Video/Recipe: Homemade Ghee

clarified butter, Indian ghee

Ghee has been used in Indian cooking for thousands of years and is also used in religious ceremonies and as part of the Aruvedic healing arts. Much like the springtime butter of the traditional cultures studied by Dr. Weston Price, ghee is also considered a sacred food.

In American cuisine, it is know as “drawn butter”. However, it is much more than just melted butter. The process of clarification separates the butter into three layers; a foamy watery layer, a fat layer and a layer of milk solids. The fat layer is separated out and you are left with clarified butter or ghee which is pure butter fat.

Ghee has a high smoke point and so is perfect for high heat cooking or baking. It is also lactose, whey and casein free as these solids have been filtered out. For those with lactose intolerance, and/or casein and whey allergies, ghee is the perfect solution.

As with most fats, ghee contains about 14 grams of fat per tablespoon. It is pure fat without any additives. Ghee has traditionally been used to aid in digestion, help with ulcers, the eyes, constipation, learning and memory problems. It is also used topically for softening skin, and healing burns and blisters.

Most importantly, when made of butter from grass fed animals, ghee is full of vitamins A, D and E and the mineral activator K2. These nutrients are critical for the absorption of vitamins and minerals from other foods. Ghee is also high in butyric acid, a fatty acid crucial for colon health and one that has anti-viral properties as well.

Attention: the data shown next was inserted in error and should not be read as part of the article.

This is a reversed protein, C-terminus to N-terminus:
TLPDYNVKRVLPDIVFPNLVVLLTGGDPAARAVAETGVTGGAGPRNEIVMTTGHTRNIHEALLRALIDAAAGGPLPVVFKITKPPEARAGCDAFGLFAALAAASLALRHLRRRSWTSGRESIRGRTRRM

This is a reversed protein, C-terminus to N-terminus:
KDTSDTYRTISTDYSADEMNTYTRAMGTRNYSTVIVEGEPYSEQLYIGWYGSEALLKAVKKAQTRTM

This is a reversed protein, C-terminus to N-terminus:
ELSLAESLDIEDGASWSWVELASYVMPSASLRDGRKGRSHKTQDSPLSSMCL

In a previous post about butter I pointed out that traditional cultures put butter on their vegetables because they knew that the vitamins and minerals in vegetables need the activators in fat to be absorbed properly by the human body. I’ll repeat that. Vitamins and minerals need fat in order to be absorbed properly. These mineral activators are present in ghee. So if you are dairy-free, you can still enjoy the benefits of butter  without the dairy component.

As a result of the low fat craze of recent years, people are actually in much worse health. In the last three decades in which we have disparaged saturated fats, obesity, heart disease, diabetes and cancer are on the rise — in fact, the first three are in epidemic proportions.

Ghee may be purchased, but it is also easy to make from butter. Be sure to use the butter of grass fed cows and your ghee will be bursting with nutrients and mineral activators so important for good health in general and good bone health in particular.




one pound of butter from grass fed animals (get this from your farmer or, commercially, Kelly Gold Pure Irish Butter is great)


Glass loaf pan or similar dish




  • Preheat oven to 225 degrees F
  • Put the pound of butter in the loaf pan
  • Let the butter melt for about 30 minutes
  • When close to being totally melted, turn the heat up to 275 degrees F for 10 minutes
  • You want the milk solids at the bottom to turn brown
  • When it is all melted and the milk solids are brown, it is finished